Here’s something I wrote in 1992: “My sadness is like a mushroom. I’m a perfect creature made by God, but I can be so fragile. I grow a lot after “storms,” but it’s not easy. I feel very alone. I feel like collapsing.” I love this thing that I wrote. It fits how I feel now so well; but the odd thing is that I wrote it in response to a pain that I now view as a “nothing.” It’s like the kids who wail over a paper cut that we can barely see; but is the pain legitimate? I think so. Pain is whatever pain is whenever it happens under whatever circumstances. What is worrisome is that the pain can be so big and so serious; I really feel that I have entered into a whole new zone of my life. I wonder if now I will be impervious to the “little pains?” I don’t know. It just really makes a lot more sense to me about those old folks, including my parents, who just always seemed to have quiet wisdom about pain in life. My dad used to look at old pictures of his buddies from the war, all those guys lined up and smiling, and there he would be, quiet. I think I get it now. Does my dad feel joy? Oh, yeah, but he has those silences. I think I’ll be part of that group of people now. Does that mean I’m getting “old” now? Maybe.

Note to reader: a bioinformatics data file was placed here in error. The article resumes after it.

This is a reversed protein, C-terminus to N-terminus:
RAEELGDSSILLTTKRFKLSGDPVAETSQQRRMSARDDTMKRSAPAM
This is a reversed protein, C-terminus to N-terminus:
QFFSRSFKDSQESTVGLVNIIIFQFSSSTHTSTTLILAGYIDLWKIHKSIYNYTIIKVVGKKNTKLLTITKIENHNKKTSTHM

So it’s hard to do things. I meant to go to this fabulous dance weekend, which I signed up for about the time Russ was diagnosed; we both thought that certainly he would live much longer than that. He would have wanted me to go, to laugh, to twirl, to flirt, to hear the lively music. But I couldn’t do it. I just simply couldn’t do it. It really is as though I am sick; and it IS a sickness; the soul is trying to rebuild, and it’s hard, and there is nothing really overtly joyous about it. Moments of peace, joy in seeing rainbows or the whales spouting in the bay, but not really people oriented. I keep wondering where the humor is; the humor so many of you appreciated during “our” time—and I think that’s it—there is no “our” any more. I worked very hard for Russ. I poured all that I had into him and his path to death.

I likened the work to giving birth; I never gave birth, and frankly, always hoped to. I wanted children very badly. Sometime in November I realized clearly that I was instead, “giving death.” It’s the same “thankless” struggle and sucking of body and soul for another. Yet the struggle is the heart and soul of living, of the cycle of life. It’s the most significant contribution we can make: Birth. Death. A gift to a person who is on this planet, over whose life we have no ultimate control, yet so desperately needs a love to guide him or her in or out. We clean the path, sweep it lovely and rid the rocks, then the other walks it and I can’t pull him back. The cycle of life. There is no choice.

These days, it’s as though I’ve forgotten that Russ was ever ill. I miss the morning coffees, I miss the laughter, the play with the puppies, the silly talk we had between us and especially the warm embraces. I still go home and call out to him as though he were there. Oh, my mind has so much catching up to do.




Entry filed under: dying and grief.

Rocks Bones and Feathers My field